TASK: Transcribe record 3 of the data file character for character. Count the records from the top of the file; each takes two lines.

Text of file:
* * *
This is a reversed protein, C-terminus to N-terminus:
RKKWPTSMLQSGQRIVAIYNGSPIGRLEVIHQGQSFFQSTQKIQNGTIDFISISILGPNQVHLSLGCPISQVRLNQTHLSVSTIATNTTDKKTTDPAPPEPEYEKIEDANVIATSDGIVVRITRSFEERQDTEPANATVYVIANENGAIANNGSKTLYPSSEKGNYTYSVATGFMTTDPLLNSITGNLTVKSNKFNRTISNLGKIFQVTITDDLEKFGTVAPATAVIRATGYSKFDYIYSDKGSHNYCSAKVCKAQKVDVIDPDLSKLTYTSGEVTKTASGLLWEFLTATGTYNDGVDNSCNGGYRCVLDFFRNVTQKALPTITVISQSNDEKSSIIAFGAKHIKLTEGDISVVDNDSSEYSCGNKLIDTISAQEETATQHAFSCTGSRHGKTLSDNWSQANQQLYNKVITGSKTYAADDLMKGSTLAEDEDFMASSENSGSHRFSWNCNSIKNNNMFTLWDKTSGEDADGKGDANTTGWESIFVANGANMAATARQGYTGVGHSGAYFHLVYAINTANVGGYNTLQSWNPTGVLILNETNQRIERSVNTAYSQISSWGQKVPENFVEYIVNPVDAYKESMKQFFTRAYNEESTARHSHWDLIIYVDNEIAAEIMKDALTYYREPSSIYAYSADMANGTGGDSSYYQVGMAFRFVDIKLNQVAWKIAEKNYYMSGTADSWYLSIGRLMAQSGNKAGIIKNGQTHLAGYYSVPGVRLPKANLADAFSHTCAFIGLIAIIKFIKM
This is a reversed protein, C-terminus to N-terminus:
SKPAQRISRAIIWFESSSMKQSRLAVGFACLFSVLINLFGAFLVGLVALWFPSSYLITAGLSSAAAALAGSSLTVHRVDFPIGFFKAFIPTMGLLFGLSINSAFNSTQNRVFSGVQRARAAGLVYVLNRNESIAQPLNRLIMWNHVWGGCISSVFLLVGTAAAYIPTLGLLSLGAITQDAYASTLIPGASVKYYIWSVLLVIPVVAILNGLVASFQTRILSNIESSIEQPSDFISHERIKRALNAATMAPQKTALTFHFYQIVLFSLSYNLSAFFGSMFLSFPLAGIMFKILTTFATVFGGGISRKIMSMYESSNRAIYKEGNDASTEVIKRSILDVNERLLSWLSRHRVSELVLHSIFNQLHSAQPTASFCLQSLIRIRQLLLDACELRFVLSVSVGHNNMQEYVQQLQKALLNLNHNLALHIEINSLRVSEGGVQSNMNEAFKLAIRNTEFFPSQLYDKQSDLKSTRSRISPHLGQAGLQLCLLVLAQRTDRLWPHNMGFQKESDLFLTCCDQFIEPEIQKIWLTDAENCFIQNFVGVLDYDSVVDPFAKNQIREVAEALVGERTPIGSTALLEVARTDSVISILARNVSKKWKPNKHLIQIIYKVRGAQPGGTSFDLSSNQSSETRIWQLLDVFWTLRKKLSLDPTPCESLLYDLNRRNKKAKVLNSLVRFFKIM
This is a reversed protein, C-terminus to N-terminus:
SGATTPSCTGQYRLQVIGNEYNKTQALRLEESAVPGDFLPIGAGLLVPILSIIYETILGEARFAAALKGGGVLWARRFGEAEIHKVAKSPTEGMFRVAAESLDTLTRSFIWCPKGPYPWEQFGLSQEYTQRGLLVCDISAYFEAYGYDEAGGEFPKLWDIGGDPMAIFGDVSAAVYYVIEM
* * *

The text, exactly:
This is a reversed protein, C-terminus to N-terminus:
SGATTPSCTGQYRLQVIGNEYNKTQALRLEESAVPGDFLPIGAGLLVPILSIIYETILGEARFAAALKGGGVLWARRFGEAEIHKVAKSPTEGMFRVAAESLDTLTRSFIWCPKGPYPWEQFGLSQEYTQRGLLVCDISAYFEAYGYDEAGGEFPKLWDIGGDPMAIFGDVSAAVYYVIEM